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‘Motherhood isn’t a one-woman show’

On the adage IT TAKES A VILLAGE TO RAISE A CHILD, friends ROMY BOOMSMA and ANNA VAN DEN BOGERT – founder of sling label Artipoppe – couldn’t agree more. ‘I think that as a Western society, we would do well to live closer to that model.’


Floating quote: ‘Romy: ‘I struggled with the whole transformation from girl to woman to mother’

A narrow and winding road leads along an equally meandering river. A large cast-iron gate marks the way to a historic farmhouse. A gravel path runs toward a yard where whinnying horses can be heard from the stables, behind which pastures reach as far as the eye can see. It’s here that Romy (29) and Arie Boomsma have settled together with Bobby (4), Moses (2) and the three-month-old Juniper. It’s clearly familiar territory for close friend Anna van den Bogert (39), the woman behind the Dutch luxury baby carrier label Artipoppe. After exchanging greetings, a la Covid, she heads for the kitchen to make herself an oat milk cappuccino. Her children Paco (10), Olivia (8) and Karel (6) are at school, but daughter Sofia (3) tagged along and immediately goes off in search of Japie, the ginger-haired kitten who willingly accepts the attention. Meanwhile, Romy is pacing through the room in a gentle bounce. ‘If I keep this up for a while, Juniper will fall asleep and we can chat in peace,’ she explains with a nod to the baby wrap across her front.


Baking cookies
They first met four years ago, when Anna contacted Romy via Instagram asking if she was interested in modelling for Artipoppe.

In that period, Anna had just given birth to her fourth, Romy to her first. ‘I had lost myself a little bit,’ Romy recollects. ‘I struggled with the whole transformation from girl to woman to mother. I was only twenty-four, and aside from my own mother, I didn’t really know any mothers at that point. I sat there alone at home, completely overwhelmed and thought: how do other women do this?’

When Anna arrives on the day of the shoot with a six-week-old Sophie knotted on her stomach, Romy’s impressed. ‘She was so at ease in her role as a mother. A quick nursing session between shots and on we went again. I saw a new side of motherhood then.’ A close friendship developed. Romy: ‘We’re open towards each other, no filters. It’s great to be able to bring all your thoughts to the table with someone who shares your views. Friends who aren’t mothers give me odd looks if I say that my kid is getting on my last nerve. Anna understands that I don’t love him any less while venting, but that motherhood can sometimes just be a lot.’ When asked what she struggles most with, she laughs. ‘How long do you have? I had no idea beforehand about the impact becoming a mother would have on my life. Having a child acts as a kind of filter. You can quickly decide which people are good for you and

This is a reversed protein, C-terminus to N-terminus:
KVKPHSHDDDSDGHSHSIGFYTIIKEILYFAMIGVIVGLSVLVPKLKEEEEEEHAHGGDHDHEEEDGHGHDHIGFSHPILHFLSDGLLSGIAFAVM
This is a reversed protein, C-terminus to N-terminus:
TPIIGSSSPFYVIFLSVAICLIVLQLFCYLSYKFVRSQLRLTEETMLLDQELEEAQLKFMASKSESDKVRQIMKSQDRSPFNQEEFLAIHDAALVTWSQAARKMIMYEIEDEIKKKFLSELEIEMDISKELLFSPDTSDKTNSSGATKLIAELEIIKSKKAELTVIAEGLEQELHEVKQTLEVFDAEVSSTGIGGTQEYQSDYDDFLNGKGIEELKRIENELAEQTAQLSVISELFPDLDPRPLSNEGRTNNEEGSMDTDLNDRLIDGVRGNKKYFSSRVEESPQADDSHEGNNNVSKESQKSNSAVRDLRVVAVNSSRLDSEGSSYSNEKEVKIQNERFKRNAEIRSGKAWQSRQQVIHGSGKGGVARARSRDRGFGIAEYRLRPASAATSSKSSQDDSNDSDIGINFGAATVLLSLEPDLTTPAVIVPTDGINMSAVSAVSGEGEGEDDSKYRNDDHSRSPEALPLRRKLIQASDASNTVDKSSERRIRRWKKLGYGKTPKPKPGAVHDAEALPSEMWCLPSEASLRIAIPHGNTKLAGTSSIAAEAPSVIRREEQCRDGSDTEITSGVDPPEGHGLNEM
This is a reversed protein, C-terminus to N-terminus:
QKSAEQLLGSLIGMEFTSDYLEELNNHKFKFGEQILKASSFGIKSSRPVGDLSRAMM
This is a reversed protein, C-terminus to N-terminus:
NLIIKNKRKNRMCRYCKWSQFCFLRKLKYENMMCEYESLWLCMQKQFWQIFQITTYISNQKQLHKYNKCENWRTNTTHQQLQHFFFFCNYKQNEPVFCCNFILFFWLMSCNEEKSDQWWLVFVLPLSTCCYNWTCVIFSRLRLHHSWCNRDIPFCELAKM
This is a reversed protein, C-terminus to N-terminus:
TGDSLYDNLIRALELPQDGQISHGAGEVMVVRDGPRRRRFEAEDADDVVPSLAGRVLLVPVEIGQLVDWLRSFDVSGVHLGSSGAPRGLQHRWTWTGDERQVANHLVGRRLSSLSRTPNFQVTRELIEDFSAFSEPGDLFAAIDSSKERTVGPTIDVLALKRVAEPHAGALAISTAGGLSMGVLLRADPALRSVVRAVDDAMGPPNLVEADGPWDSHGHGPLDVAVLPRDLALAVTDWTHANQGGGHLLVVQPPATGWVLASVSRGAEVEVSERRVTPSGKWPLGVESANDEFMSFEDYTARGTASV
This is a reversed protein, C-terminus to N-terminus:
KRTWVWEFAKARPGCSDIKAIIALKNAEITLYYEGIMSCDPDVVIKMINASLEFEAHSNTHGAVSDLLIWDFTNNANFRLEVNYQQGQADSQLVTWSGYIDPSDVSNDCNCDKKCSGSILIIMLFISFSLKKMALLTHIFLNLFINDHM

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Floating quote: Anna: ‘Becoming a first-time mom can be pretty lonely’

which aren’t. I’ve lost friendships, partly because of the perpetual lack of free time. Aside from practical hurdles, motherhood is also a major emotional step. The carefree lifestyle is gone for good. When Arie and I are away together, the kids are still lurking in the back of my mind.’

Romy tells how she previously had a rather optimistic view of motherhood. ‘I thought I would be baking cookies all day with my children, while… well, baking biscuits with small children is a disaster.’ They both laugh, and Anna adds, ‘Becoming a first-time mom can be pretty lonely. Especially in our generation, where women are often alone in the home at first, far from family and with partners who have to work outside the home soon after the birth. They rely on books or the internet to tell them how to take care of their child.’ Romy: ‘Or an older generation that recommends simply closing the door when the baby is crying.’ They both believe that this is precisely why it’s invaluable to surround yourself with mothers you can relate to. Romy: ‘Anna was this person for me and now that many of my girlfriends are starting their families, I can pass on my knowledge to them as well.’


Welcome interruptions
Romy was right, Juniper sleeps peacefully through the entire interview. She isn’t at all bothered by the hustle and bustle around her. First, Romy’s sister Ruby walks in. She pets little Japie and before disappearing to the house on the other side of the estate, where ‘Oma Bessie’ lives and Moses is playing. A while later, a procession of long, elegant dresses and brightly coloured coats appears outside the window: friends of Anna and Romy. There’s a photoshoot planned for this afternoon. It’s aimed at documenting their vision of motherhood. They all agree that motherhood isn’t something you do alone, or with your partner, but rather together with a large support network. Anna: ‘In this respect, there’s much we can learn from traditional customs in places such as Africa and South America. Motherhood is truly a joint effort there. Women are never alone and neither are children. If a mother is struggling, there’s always someone available to take over. While it may sound contradictory as the owner of a luxury brand that sells expensive products, I believe that, as a Western society, we need to live closer to that model. I’m not suggesting that we go back in time, but rather that it’s time to distance ourselves from a patriarchal society. Let’s make it easier for mothers to engage in public life.’


Safe and secure